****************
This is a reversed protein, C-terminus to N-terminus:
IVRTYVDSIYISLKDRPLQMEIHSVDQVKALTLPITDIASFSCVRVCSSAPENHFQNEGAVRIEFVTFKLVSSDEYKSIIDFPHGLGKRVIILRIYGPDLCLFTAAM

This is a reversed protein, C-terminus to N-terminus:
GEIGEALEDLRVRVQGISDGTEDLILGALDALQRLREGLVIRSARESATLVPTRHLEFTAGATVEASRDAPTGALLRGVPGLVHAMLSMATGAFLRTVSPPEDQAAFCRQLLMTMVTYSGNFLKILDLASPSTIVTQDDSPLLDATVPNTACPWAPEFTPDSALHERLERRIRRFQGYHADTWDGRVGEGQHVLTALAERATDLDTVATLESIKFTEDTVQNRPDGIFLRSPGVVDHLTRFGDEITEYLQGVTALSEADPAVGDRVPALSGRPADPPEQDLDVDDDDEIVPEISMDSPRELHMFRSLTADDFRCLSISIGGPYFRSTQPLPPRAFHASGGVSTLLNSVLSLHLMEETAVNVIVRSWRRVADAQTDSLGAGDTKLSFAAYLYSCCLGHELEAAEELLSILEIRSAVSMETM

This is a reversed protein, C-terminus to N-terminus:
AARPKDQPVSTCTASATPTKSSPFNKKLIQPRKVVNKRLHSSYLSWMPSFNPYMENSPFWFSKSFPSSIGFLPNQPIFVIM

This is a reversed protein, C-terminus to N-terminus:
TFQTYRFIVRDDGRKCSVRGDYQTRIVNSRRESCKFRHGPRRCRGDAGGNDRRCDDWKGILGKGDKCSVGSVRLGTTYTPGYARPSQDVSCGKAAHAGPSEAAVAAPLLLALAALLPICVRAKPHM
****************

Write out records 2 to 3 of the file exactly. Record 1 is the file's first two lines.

This is a reversed protein, C-terminus to N-terminus:
GEIGEALEDLRVRVQGISDGTEDLILGALDALQRLREGLVIRSARESATLVPTRHLEFTAGATVEASRDAPTGALLRGVPGLVHAMLSMATGAFLRTVSPPEDQAAFCRQLLMTMVTYSGNFLKILDLASPSTIVTQDDSPLLDATVPNTACPWAPEFTPDSALHERLERRIRRFQGYHADTWDGRVGEGQHVLTALAERATDLDTVATLESIKFTEDTVQNRPDGIFLRSPGVVDHLTRFGDEITEYLQGVTALSEADPAVGDRVPALSGRPADPPEQDLDVDDDDEIVPEISMDSPRELHMFRSLTADDFRCLSISIGGPYFRSTQPLPPRAFHASGGVSTLLNSVLSLHLMEETAVNVIVRSWRRVADAQTDSLGAGDTKLSFAAYLYSCCLGHELEAAEELLSILEIRSAVSMETM

This is a reversed protein, C-terminus to N-terminus:
AARPKDQPVSTCTASATPTKSSPFNKKLIQPRKVVNKRLHSSYLSWMPSFNPYMENSPFWFSKSFPSSIGFLPNQPIFVIM